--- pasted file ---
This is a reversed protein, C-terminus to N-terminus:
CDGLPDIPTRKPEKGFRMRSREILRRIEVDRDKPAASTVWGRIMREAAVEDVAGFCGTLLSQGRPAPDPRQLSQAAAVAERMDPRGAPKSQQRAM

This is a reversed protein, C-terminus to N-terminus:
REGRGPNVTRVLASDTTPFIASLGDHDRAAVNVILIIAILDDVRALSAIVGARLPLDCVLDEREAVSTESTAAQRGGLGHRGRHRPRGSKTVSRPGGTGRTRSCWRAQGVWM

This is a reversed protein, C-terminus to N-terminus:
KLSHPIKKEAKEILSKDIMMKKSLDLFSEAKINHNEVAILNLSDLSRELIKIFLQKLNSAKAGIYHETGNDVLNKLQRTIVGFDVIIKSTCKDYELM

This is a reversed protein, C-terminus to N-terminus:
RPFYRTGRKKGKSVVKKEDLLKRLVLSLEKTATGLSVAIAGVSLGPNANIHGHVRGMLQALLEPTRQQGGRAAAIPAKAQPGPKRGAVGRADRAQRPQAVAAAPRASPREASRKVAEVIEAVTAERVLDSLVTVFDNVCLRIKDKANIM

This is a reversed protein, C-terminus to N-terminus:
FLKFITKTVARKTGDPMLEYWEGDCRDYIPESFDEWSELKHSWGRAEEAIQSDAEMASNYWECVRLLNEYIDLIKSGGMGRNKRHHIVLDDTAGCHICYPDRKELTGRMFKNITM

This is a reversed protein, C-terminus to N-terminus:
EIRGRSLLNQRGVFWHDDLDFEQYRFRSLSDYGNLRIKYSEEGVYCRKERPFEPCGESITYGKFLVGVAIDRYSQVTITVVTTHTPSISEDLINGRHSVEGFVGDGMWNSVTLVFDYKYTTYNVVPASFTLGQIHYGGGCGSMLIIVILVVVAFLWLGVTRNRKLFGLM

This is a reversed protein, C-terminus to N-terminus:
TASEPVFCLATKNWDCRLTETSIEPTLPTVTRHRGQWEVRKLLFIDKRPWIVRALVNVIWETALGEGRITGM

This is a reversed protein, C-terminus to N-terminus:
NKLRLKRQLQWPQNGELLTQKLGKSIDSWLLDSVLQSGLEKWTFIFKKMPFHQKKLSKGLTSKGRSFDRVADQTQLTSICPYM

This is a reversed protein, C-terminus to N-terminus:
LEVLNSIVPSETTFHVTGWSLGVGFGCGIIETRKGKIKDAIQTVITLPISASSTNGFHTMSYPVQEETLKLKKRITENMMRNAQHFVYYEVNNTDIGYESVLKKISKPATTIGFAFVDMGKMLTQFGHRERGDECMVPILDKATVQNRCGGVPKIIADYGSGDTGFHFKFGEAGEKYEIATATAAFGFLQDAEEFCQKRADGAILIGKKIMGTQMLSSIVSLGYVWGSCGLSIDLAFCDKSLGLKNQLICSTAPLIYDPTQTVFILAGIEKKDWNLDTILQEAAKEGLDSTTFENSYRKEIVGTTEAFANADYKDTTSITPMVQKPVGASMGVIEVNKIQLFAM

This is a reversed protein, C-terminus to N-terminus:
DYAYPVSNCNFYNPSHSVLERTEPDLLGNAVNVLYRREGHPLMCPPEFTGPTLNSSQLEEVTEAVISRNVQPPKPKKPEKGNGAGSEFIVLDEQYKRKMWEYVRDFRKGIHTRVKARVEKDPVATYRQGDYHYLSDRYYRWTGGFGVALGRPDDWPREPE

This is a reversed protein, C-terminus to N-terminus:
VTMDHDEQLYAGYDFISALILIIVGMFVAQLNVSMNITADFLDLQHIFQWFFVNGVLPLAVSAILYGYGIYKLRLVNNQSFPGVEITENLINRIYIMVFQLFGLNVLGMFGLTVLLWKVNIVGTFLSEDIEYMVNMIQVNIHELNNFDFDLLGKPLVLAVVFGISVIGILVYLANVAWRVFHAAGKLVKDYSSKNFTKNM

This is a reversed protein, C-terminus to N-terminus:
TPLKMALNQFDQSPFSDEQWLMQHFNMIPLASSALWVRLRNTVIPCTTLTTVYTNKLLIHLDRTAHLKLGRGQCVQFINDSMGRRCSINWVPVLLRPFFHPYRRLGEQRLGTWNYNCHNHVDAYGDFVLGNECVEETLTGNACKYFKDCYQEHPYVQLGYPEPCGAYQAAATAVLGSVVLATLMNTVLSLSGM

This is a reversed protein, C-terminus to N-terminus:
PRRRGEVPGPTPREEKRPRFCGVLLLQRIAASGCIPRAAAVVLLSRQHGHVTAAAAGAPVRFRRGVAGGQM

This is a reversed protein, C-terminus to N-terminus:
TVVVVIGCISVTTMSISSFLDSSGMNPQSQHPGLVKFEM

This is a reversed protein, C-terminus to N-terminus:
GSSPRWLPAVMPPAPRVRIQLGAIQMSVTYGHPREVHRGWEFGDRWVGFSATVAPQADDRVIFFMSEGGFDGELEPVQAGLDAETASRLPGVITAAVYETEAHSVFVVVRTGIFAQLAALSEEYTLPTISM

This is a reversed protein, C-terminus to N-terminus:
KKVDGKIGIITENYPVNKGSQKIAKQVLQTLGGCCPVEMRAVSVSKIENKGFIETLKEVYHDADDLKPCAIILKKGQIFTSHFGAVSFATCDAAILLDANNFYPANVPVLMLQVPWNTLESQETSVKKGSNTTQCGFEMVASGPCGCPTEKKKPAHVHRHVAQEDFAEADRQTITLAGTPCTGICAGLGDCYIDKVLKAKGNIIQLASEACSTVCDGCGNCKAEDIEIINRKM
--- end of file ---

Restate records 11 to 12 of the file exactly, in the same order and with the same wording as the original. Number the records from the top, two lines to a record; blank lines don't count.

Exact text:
This is a reversed protein, C-terminus to N-terminus:
VTMDHDEQLYAGYDFISALILIIVGMFVAQLNVSMNITADFLDLQHIFQWFFVNGVLPLAVSAILYGYGIYKLRLVNNQSFPGVEITENLINRIYIMVFQLFGLNVLGMFGLTVLLWKVNIVGTFLSEDIEYMVNMIQVNIHELNNFDFDLLGKPLVLAVVFGISVIGILVYLANVAWRVFHAAGKLVKDYSSKNFTKNM

This is a reversed protein, C-terminus to N-terminus:
TPLKMALNQFDQSPFSDEQWLMQHFNMIPLASSALWVRLRNTVIPCTTLTTVYTNKLLIHLDRTAHLKLGRGQCVQFINDSMGRRCSINWVPVLLRPFFHPYRRLGEQRLGTWNYNCHNHVDAYGDFVLGNECVEETLTGNACKYFKDCYQEHPYVQLGYPEPCGAYQAAATAVLGSVVLATLMNTVLSLSGM